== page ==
Torchlight is fun, but it gets repetitive quickly. There are side quests given to you in town, but they are literally the same three repeated no less than twenty times. All three NPCs will tell you to go to X floor, kill X baddie, retrieve X artifact and X gem. You do so, and repeat. Forever. This interspersed with the main quest line of killing a ridiculously easy boss every few floors down doesn’t make for a very diverse game.
After the main game finished, you’re offered access to a new dungeon, an endless one. You can descend forever, doing the same three fetch quests on each floor and trying to find new magic items to help you kill faster. Repetitive as it may be, it’s still addicting to see how far you can go, and I might still be doing it, had it not been for the game breaking bug left in the final product that abruptly ended my time with Torchlight.
In order to write a more balanced review, I was going to check out the other characters to see how they played. I created a new Alchemist, and started whacking demons with my staff and electrocuting them with lightning.
In my first game with my Rogue (or whatever she’s called), I would often find badass magical items I couldn’t use. Swords that require massive strength or helmets that needed a ton of magic. I put these in my shared stash so my later characters could use them. When I got to the right level, I’d have a whole host of a magical gear to choose from, and my efforts would not have been in vain.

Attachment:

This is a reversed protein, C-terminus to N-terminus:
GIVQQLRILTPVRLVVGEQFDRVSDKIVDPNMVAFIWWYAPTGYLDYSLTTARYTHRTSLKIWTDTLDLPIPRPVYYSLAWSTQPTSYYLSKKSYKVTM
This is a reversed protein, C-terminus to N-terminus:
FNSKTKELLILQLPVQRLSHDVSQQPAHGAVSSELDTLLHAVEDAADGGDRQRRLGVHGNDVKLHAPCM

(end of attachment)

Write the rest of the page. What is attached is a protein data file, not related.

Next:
Had to try out these other two boob-less blokes.
But when I went to check it with my Alchemist, it was gone. All of it. I loaded up my Rogue and no, still nothing. Frantically I loaded and reloaded and every item I’d just spent the last 15 hours amassing was gone. I took to Google and what I found angered me.
There is a known bug in the game where if you start a new character, and you DON’T exit out of the game completely, like all the way to the Xbox dashboard before doing so, your entire shared stash is deleted.
How the hell can you release the final product of a game with a bug that huge in it? All of that work was down the drain, and at that point, I didn’t have the heart to keep playing. It’s a bug that literally ended my time with the game, and it’s hard to believe that they could be that inept to overlook something like that.
What I imagine my new character COULD have looked like had this not happened.
So much like how I ended my Diablo 2 run when I was the victim of a disappearing dupe rune, I rage quit Torchlight for a similar reason. Ahh RPGs, how you never fail to infuriate me.
But that being said, for a mere $15, Torchlight is a hell of a game. It’s a masterful console port of a genre that you wouldn’t think could make that leap. It’s repetitive sure, but if leveling and loot drops is your thing, you can easily sink 10, 20, 30 hours into the title, which is far more than most $60 games you’ll find on the market these days. Avoid that evil bug I mentioned, and you’ll have a pretty good time with Torchlight.
3.5 out of 5 stars